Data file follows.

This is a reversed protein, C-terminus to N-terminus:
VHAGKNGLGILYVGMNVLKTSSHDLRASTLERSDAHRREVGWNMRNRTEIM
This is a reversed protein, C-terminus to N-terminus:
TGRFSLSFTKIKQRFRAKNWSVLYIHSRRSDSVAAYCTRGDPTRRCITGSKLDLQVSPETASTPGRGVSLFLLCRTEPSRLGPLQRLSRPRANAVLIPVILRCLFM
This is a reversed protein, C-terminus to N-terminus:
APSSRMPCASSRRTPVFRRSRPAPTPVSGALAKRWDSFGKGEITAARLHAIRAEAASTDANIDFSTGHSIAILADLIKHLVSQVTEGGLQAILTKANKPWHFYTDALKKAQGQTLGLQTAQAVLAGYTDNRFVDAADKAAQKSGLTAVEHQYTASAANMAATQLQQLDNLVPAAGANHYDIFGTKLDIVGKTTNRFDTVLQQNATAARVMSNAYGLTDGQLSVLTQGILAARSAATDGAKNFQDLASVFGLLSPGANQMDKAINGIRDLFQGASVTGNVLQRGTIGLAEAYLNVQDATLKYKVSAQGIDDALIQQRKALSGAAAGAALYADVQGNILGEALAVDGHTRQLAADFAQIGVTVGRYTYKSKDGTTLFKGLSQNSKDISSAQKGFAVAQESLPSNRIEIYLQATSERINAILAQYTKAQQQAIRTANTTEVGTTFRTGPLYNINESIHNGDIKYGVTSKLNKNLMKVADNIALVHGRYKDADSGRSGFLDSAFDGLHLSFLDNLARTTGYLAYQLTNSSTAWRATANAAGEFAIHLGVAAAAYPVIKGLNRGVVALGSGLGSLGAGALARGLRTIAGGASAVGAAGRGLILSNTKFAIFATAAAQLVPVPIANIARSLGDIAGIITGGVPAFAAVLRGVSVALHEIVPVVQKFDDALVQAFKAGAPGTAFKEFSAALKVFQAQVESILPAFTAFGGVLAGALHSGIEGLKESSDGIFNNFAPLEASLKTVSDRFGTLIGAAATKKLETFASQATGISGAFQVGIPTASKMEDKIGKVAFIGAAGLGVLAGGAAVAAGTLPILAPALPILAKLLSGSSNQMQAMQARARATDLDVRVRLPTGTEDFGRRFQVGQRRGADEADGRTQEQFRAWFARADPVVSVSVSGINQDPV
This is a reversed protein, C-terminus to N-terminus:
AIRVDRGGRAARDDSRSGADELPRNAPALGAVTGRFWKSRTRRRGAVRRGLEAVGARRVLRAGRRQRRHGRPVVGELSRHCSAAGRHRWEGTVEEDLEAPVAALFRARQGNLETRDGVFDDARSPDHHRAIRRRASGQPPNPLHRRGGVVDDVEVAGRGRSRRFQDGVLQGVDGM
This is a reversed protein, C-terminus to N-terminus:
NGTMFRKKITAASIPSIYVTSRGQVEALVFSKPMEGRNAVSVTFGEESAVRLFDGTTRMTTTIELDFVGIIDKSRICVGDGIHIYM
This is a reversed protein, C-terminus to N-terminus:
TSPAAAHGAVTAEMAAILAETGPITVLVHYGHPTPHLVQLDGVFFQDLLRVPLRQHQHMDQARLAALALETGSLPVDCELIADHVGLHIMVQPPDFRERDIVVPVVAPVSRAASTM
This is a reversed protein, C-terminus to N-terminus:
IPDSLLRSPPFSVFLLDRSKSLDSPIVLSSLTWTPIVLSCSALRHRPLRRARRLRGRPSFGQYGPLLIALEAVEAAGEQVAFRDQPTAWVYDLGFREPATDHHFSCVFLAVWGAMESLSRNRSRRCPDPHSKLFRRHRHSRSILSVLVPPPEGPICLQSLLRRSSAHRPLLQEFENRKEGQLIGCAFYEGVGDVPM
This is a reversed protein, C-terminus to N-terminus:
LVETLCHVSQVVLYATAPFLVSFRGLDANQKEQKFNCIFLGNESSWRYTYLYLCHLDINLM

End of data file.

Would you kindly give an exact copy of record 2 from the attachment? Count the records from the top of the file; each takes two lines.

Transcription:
This is a reversed protein, C-terminus to N-terminus:
TGRFSLSFTKIKQRFRAKNWSVLYIHSRRSDSVAAYCTRGDPTRRCITGSKLDLQVSPETASTPGRGVSLFLLCRTEPSRLGPLQRLSRPRANAVLIPVILRCLFM